Sunbittern Military Macaw Blue-headed Macaw
Bluish-fronted Jacamar Koepcke’s Hermit Wedge-billed Hummingbird
Peruvian Piedtail Black-bellied Thorntail Scaled Antpitta
Ash-browed Spinetail Cabanis’ Spinetail Stripe-chested Antwren
Chestnut-backed Antshrike Blackish Antbird Amazonian Umbrellabird
Black-backed Tody-Flycatcher Olive-striped Flycatcher Ornate Flycatcher
Cinnamon-faced Tyrannulet Two-banded Warbler Golden-bellied Warbler
Olive Tanager    

The lowlands of Manu are among the most bird-rich areas of the world. Many sites have recorded over 500 species within a small area. The following is a very small selection of birds typical of the Amazonian lowlands:

White-throated Tinamou Variegated Tinamou Rufescent Tiger-Heron
Muscovy Duck Crested Eagle Black-collared Hawk
Starred Wood-Quail Razor-billed Curassow Pale-winged Trumpeter
Ruddy Quail-Dove Amazonian Pygmy-Owl Fork-tailed Palm-Swift
Gould’s Jewelfront Brown-mandibled Aracari Purus Jacamar
Rufous-breasted Piculet Cream-coloured Woodpecker Long-billed Woodcreeper
Brown-rumped Foliage-gleaner White-eyed Antwren
Chestnut-winged Foliage-gleaner Sclater’s Antwren
Bamboo Antshrike Dusky-throated Antshrike Goeldi’s Antbird
Black-spotted Bare-eye White-browed Purpletuft Screaming Piha
Fiery-capped Manakin Dwarf Tyrant-Manakin White-cheeked Tody-Tyrant
Dusky-tailed Flatbill Golden-crowned Spadebill Moustached Wren
Scaly-breasted Wren Lawrence’s Thrush Pectoral Sparrow
Opal-crowned Tanager White-lored Euphonia Rufous-bellied Euphonia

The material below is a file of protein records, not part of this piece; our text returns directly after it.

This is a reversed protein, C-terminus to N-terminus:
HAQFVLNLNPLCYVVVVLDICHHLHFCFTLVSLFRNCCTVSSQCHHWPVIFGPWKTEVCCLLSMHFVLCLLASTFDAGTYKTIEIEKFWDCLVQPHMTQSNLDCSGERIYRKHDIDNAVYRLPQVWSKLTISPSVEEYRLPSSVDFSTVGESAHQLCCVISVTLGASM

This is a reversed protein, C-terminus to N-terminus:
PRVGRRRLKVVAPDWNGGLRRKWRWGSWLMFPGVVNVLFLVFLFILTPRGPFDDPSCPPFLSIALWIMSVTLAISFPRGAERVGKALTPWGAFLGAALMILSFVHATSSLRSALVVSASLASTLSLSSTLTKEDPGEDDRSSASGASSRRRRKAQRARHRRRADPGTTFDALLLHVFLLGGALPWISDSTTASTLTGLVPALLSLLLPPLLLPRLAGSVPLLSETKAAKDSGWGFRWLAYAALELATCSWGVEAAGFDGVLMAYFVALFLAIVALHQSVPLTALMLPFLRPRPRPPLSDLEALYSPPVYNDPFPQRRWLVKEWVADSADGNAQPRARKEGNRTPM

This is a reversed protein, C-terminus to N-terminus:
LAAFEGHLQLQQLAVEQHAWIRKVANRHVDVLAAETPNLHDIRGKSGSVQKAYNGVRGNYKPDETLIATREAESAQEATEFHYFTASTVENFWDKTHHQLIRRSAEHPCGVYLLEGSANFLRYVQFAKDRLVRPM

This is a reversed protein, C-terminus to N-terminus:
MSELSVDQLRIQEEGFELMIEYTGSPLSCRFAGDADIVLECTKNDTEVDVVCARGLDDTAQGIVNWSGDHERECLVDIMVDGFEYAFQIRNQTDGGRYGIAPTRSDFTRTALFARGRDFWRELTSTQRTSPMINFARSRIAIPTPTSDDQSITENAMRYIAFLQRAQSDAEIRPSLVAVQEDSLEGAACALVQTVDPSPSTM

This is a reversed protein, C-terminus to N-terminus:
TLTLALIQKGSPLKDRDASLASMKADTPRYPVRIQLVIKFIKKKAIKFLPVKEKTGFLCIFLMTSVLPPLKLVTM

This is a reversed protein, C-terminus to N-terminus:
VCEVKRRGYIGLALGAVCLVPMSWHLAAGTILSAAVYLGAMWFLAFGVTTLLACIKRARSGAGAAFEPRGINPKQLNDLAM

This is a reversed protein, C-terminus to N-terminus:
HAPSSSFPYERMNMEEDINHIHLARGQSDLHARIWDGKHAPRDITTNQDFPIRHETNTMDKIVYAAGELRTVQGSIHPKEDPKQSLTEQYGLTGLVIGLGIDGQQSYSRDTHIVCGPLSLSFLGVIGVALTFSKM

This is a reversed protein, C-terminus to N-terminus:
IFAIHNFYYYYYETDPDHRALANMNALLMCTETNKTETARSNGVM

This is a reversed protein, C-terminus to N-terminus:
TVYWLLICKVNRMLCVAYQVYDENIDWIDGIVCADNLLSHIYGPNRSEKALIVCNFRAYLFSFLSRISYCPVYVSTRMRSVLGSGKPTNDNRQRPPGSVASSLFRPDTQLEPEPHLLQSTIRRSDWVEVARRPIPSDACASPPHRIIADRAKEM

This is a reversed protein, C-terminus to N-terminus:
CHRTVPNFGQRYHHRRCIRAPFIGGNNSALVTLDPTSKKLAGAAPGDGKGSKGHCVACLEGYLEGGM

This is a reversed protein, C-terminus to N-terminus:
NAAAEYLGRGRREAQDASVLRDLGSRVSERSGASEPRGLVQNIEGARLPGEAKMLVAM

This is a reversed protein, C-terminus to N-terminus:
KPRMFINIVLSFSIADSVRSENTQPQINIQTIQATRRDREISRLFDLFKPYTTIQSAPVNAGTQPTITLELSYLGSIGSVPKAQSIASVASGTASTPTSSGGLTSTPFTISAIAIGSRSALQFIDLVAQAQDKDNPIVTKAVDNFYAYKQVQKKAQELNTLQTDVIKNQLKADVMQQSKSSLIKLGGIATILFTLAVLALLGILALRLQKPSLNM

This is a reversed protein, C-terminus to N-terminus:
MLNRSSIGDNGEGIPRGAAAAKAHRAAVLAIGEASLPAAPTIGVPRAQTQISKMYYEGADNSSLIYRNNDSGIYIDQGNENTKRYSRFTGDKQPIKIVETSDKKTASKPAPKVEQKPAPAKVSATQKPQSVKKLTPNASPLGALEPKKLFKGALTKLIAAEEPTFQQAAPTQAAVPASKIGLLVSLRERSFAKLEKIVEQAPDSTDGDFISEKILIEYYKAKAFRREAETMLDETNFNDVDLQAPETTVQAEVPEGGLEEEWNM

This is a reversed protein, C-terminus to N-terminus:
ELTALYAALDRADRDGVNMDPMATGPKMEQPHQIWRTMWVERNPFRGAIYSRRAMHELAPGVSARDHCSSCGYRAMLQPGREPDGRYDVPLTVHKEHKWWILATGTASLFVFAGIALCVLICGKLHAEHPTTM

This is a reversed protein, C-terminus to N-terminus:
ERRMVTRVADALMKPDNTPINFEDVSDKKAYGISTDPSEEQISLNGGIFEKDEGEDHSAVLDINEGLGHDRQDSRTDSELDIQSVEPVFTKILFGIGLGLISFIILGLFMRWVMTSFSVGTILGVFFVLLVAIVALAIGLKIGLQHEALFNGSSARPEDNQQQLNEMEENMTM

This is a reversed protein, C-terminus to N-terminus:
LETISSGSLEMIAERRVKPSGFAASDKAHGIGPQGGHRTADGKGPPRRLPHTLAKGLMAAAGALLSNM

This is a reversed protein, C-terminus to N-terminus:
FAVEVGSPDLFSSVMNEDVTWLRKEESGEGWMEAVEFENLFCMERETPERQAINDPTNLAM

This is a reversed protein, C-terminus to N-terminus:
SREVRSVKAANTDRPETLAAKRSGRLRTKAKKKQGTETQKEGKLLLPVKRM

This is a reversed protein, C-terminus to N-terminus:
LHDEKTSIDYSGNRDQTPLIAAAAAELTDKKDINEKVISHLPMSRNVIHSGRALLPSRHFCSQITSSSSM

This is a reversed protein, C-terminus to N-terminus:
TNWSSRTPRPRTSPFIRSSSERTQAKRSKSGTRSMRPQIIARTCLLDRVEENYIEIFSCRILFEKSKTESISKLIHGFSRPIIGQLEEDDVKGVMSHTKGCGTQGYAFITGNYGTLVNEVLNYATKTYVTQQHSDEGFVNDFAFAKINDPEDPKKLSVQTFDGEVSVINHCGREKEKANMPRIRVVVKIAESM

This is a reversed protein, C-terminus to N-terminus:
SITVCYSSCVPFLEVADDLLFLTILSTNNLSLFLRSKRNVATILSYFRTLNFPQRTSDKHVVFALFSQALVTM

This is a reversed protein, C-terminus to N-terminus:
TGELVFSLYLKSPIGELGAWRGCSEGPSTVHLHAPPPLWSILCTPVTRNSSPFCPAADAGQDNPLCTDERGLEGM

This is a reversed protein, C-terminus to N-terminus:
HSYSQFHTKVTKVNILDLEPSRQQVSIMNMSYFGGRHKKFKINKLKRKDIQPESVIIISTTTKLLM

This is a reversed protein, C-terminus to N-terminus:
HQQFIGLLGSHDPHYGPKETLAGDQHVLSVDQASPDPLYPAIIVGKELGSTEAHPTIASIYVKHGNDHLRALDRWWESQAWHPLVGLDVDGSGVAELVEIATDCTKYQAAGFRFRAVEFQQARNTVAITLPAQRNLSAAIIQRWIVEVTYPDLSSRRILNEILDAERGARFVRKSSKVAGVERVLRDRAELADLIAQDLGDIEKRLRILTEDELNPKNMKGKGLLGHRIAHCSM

Troupial Pale-eyed Blackbird Casqued Oropendola
Giant Cowbird    

This incredible array of birds provides a true wonderland for the naturalist. On a single two-week trip to Manu from Cusco, covering the whole range of elevations and habitats, 541 species were recorded, including 10 tinamous, 10 herons, 14 raptors, 19 parrots, 5 nightjars, 31 hummingbirds, 7 trogons and quetzals, 10 jacamars and puffbirds, 11 woodpeckers, 26 ovenbirds, 15 woodcreepers, 45 typical antbirds, 9 ground antbirds, 85 tyrant flycatchers, 9 wrens, 8 thrushes, 56 tanagers and 8 blackbirds. Few, if any, places on earth can compete with this diversity. In truth, every time scientists look closely at the jungle, they find something new, and it is almost certain that the variation which we recognise today much understates what is in fact there.

The yunga region (where the moorland shifts into patchy forest, farming and woodland) is home to many endemic species. One crosses the continental divide quite quickly, and the dry “rain shadow” valleys that the high mountains can provide creates isolated habitats where unique birds are found. The most notable of these is the Marañon Valley, where a selection from a long list of endemics includes Yellow-faced Parrotlet, Great Spinetail, Marañon Crescent-chest, Buff-bridled Inca-Finch and Peruvian Pigeon. Other such valleys host smaller numbers of specialties, including Apurimac Spinetail, White-tufted Sunbeam, Creamy-crested Spinetail, Pale-tailed Canastero and Black-spectacled Brush-Finch.